over and care for those near and dear lo me and loot the bill for
them and for me. For more than four years I have stood between you and destruction. I have been through hell and suffered the tortures of the damned. Have beeu succoured and
again gone forth to drive the enemy back. On foreign soil I
am greeted by one and all���poor and rich���as the saviour of
mankind. When I return to Canala I shall call upon you for
an accounting of your stewardship. I shall ask of you "how
have you kept your trust" and woe betide those who have failed me. Those who have beeu mere boasters whilst others and
I have paid the price. I am coming back from a land where
men poured out their wealth till told to stop���till there was
none to pour���but there the wealth was 'blood���not gold, My
account lies with a man named Foch, but yours is due to me,
and unless you can look at me straight in the face and say "I
fought with you" and show me your bonds, I shall deem you
have been the kaisers friend, and no quarter will be shown, I
will judge you not by your cheers, or the flags you waved when
peace came, but by the aid you gave by the bonds you bought.
There is yet time for you to make good, and I warn you that if
you have not, then waste no time in doing so, because I, the
man from the trenches, is in no mood for dallying with traitors
or idle talkers. Only���more���is to do your bit. If you meant
these cheers when you heard of peace buy your bonds today.
Around Home
The real closing of the w*r
was celebrated in Greenwood,
Monday night, in a very enthusiastic manner by a vast concourse
of peopie. The kaiser was hung
in effigy and burned, Lieut. O.
'R.^Matthews auctioned tnexope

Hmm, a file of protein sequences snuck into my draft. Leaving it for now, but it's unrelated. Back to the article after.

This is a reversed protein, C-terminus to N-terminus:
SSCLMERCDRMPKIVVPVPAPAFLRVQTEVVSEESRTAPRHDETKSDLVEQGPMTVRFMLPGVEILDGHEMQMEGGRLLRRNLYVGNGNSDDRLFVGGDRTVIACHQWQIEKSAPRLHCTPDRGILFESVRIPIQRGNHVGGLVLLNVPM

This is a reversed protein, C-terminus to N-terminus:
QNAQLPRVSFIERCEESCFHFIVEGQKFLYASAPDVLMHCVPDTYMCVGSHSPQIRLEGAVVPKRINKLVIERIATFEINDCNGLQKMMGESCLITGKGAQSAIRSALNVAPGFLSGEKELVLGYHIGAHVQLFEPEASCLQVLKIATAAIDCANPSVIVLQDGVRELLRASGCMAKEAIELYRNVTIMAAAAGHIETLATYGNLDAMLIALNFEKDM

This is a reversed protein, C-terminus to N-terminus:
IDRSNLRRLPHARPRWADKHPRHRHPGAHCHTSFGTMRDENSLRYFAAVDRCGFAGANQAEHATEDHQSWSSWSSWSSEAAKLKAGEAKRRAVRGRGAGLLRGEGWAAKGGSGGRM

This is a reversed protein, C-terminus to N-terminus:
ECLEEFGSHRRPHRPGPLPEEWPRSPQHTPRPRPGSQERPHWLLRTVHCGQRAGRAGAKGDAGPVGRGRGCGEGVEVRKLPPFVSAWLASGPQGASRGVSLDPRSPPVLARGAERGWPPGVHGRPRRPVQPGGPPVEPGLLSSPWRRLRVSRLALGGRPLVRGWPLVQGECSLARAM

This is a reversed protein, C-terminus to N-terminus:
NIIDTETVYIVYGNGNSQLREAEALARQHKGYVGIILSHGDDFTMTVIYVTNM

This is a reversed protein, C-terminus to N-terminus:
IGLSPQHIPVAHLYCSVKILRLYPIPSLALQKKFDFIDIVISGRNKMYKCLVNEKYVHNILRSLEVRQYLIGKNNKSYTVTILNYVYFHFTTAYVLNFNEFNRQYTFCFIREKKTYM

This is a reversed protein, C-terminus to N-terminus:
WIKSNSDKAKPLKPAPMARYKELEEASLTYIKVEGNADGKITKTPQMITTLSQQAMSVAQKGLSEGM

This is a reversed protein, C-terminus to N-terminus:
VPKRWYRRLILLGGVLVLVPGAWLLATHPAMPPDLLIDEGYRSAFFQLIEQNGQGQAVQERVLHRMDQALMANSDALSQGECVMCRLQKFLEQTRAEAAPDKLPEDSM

and iron cross for the benefit of
the Red Cross..y.-'-H. ; R.; Van
Wagenen bought; them for) &25,
and donated the rope for another
sale.; The rope was cut: up /into
small pieces, and sold at/['prices
ranging; from $1.50 to $20 a
I chunk. This unique sale netted
[the Red1 Cross $130.
No deaths in Oroville trom the
Wm. Lonititt died in Phoenix
a few days ago.
Eight deaths occurred in
Princeton last week.
Alfred Allison has returned to
Princeton from France.
.������   ���'...- -      ; X   i^'A
Seed wheat and seed rye tor
sale at Brown's, Midway.
Albin Johnson died in Phoenix
on Sunday from pneumonia.
Don't get your feet wet. Lots
of Rubbers at Rendell's Store.
Bert Oliver is night operator at
Princeton. He has got over the
Mrs. Charles Eklof, died in
Phoenix on Sunday from pneumonia.
Mike Reillv the prospector,
died at the Forks from pneumonia.
A Soldiers friend is Dad O'Dell
at the Province Hotel, Grand
Joe Brown, formerly of Keremeos, is now in the customs oflice
at Penticton,
Greenwood has already exceeded its quota of $50,000 for the
Victory Loan.
Four Chinamen died in Kelowna last week from the plague,
and one at Penticton.
Two Italians were taken trom
the B.C. Mine to the Forks on
Sunday with the Flu.
D. R, McElmon, Greenwood.
Watchmaker and Jeweler, Goggles and auto glasses on hand.
Hot lemonade is good for influenza, we have fresh juicy
lemons on hand.  Rendell's Store.
Since it began advertising in
The Ledge, the Myncaster Mercantile Co. has doubled its business.. ���:���"..���..,���������.